Approximately 10 miles of local flood control channels were used for shelter by unhoused individuals last year, according to an annual summary report on homeless encampment activity from the Zone 7 Water Agency.
In 2020, encampments were found in nearly a third of the agency's 37-mile flood channels, and 11 cleanup events were conducted at four primary sites. All of the cleanups were held in Livermore, except for one each in Pleasanton and Dublin.
General Manager Valerie Pryor told the Weekly, "A couple of these were citizen complaints but most of them were known encampment sites that Zone 7 and city staff had been coordinating with for a couple of months."
Besides generating trash and debris that "impede flood flows and also have urban stream and water quality issues," Pryor said at the Jan. 6 Board of Directors meeting that some encampments also "dig into channel sides and undermine the structural integrity of the channels."
"We do have to balance the needs of our multiple stakeholders and we are very empathetic to our homeless population, but we do need to maintain water quality and flood channel integrity," Pryor said.
According to staff, Zone 7 flood channels are often used for encampments "due to associated recreational trail usage agreements, proximity to heavily populated areas, relatively easy access to shade and shelter and minimal visibility to the public at large."
The agency's biggest effort in 2020 was cleaning up an encampment in late August along the Arroyo Las Positas in Livermore behind the Autumn Springs Apartments, which took approximately 10 days, and was coordinated with the city of Livermore, Caltrans, and local nonprofit organizations like Open Heart Kitchen, Monthly Miracles and Block by Block.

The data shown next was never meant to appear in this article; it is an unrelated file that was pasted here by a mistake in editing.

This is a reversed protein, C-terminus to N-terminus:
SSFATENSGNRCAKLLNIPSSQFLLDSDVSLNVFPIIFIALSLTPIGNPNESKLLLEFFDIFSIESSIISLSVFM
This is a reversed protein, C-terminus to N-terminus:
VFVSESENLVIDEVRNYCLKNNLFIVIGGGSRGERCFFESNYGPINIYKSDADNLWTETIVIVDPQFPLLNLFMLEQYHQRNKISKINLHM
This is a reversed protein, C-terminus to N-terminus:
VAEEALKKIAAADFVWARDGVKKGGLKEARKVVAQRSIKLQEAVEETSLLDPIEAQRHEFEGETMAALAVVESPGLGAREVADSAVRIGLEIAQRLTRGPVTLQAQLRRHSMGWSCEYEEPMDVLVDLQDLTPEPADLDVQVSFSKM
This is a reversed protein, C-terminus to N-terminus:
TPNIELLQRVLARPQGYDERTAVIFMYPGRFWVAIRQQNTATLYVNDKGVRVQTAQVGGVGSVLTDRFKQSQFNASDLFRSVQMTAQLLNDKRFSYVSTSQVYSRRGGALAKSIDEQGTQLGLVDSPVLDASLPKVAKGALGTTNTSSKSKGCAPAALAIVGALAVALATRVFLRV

The week and a half job, which cost $136,806, involved removing 42.1 tons of debris, a 55-gallon drum of potentially infectious sharps, 26 abandoned propane cylinders, and a pallet of electronic waste.
"We coordinate with the local cities and law enforcement when posting eviction notices and providing social services to support the unhoused," said Colter Andersen, production manager for Zone 7. "The majority of these clean up events are just cleaning up debris, they're not actually displacing residents out of our channels."
Eviction notice was given ten days in advance to people camping in the channels. Twelve individuals subsequently received permanent shelter during the course of the clean-up after being connected by CityServe of the Tri-Valley with Alameda County's Safer Ground Hotel Voucher Program.
The area by Autumn Springs Apartments was also cleared by a herd of goats brought in to graze on grasses between 3 to 6 feet tall along the channel, in order to mitigate fire danger.
After the goats finished grazing, a hired contractor removed brush and tree branches in the area. Zone 7 said the work "eliminates ladder fire fuel and keeps the fire on the ground instead of into the tree canopy," and allows for more visibility of the channel area.